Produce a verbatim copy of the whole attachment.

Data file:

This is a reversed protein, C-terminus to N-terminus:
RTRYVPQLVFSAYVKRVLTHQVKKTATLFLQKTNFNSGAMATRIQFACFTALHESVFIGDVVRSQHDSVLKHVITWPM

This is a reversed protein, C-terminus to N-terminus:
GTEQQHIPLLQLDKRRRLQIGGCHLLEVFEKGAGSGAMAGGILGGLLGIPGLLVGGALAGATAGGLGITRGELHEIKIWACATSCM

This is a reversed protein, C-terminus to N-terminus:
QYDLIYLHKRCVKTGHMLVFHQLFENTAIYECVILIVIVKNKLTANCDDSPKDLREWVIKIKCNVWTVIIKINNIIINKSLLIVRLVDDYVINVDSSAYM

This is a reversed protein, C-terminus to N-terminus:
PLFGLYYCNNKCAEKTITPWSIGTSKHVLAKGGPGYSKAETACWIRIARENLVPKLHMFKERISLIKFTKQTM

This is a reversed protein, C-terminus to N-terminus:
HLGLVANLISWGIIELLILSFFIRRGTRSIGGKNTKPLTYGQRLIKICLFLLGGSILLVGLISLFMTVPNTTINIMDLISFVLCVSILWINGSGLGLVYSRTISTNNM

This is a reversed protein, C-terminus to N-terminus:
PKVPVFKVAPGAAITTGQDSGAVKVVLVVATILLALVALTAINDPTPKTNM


This is a reversed protein, C-terminus to N-terminus:
RTRYVPQLVFSAYVKRVLTHQVKKTATLFLQKTNFNSGAMATRIQFACFTALHESVFIGDVVRSQHDSVLKHVITWPM

This is a reversed protein, C-terminus to N-terminus:
GTEQQHIPLLQLDKRRRLQIGGCHLLEVFEKGAGSGAMAGGILGGLLGIPGLLVGGALAGATAGGLGITRGELHEIKIWACATSCM

This is a reversed protein, C-terminus to N-terminus:
QYDLIYLHKRCVKTGHMLVFHQLFENTAIYECVILIVIVKNKLTANCDDSPKDLREWVIKIKCNVWTVIIKINNIIINKSLLIVRLVDDYVINVDSSAYM

This is a reversed protein, C-terminus to N-terminus:
PLFGLYYCNNKCAEKTITPWSIGTSKHVLAKGGPGYSKAETACWIRIARENLVPKLHMFKERISLIKFTKQTM

This is a reversed protein, C-terminus to N-terminus:
HLGLVANLISWGIIELLILSFFIRRGTRSIGGKNTKPLTYGQRLIKICLFLLGGSILLVGLISLFMTVPNTTINIMDLISFVLCVSILWINGSGLGLVYSRTISTNNM

This is a reversed protein, C-terminus to N-terminus:
PKVPVFKVAPGAAITTGQDSGAVKVVLVVATILLALVALTAINDPTPKTNM